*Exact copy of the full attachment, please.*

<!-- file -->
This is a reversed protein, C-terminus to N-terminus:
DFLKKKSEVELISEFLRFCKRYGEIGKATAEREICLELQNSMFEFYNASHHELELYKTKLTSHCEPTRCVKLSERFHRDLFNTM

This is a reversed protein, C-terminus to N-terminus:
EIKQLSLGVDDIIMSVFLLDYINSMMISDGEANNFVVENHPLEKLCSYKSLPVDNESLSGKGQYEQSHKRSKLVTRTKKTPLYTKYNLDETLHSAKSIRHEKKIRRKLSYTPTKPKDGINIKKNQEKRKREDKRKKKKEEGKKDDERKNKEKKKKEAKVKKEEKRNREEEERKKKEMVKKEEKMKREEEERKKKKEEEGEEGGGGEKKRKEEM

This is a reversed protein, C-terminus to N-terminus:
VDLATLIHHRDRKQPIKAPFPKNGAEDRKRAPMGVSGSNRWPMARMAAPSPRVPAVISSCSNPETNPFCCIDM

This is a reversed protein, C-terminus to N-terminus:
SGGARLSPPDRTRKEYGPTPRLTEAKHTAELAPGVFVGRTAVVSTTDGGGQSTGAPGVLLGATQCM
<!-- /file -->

This is a reversed protein, C-terminus to N-terminus:
DFLKKKSEVELISEFLRFCKRYGEIGKATAEREICLELQNSMFEFYNASHHELELYKTKLTSHCEPTRCVKLSERFHRDLFNTM

This is a reversed protein, C-terminus to N-terminus:
EIKQLSLGVDDIIMSVFLLDYINSMMISDGEANNFVVENHPLEKLCSYKSLPVDNESLSGKGQYEQSHKRSKLVTRTKKTPLYTKYNLDETLHSAKSIRHEKKIRRKLSYTPTKPKDGINIKKNQEKRKREDKRKKKKEEGKKDDERKNKEKKKKEAKVKKEEKRNREEEERKKKEMVKKEEKMKREEEERKKKKEEEGEEGGGGEKKRKEEM

This is a reversed protein, C-terminus to N-terminus:
VDLATLIHHRDRKQPIKAPFPKNGAEDRKRAPMGVSGSNRWPMARMAAPSPRVPAVISSCSNPETNPFCCIDM

This is a reversed protein, C-terminus to N-terminus:
SGGARLSPPDRTRKEYGPTPRLTEAKHTAELAPGVFVGRTAVVSTTDGGGQSTGAPGVLLGATQCM